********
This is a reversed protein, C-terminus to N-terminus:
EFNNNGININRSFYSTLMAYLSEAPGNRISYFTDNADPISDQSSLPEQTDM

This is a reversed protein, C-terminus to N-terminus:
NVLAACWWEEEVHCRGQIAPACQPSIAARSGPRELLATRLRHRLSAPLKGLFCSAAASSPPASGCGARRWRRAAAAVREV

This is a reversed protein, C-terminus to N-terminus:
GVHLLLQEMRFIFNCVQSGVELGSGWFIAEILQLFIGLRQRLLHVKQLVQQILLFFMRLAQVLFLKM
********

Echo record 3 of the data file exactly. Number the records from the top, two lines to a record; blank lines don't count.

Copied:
This is a reversed protein, C-terminus to N-terminus:
GVHLLLQEMRFIFNCVQSGVELGSGWFIAEILQLFIGLRQRLLHVKQLVQQILLFFMRLAQVLFLKM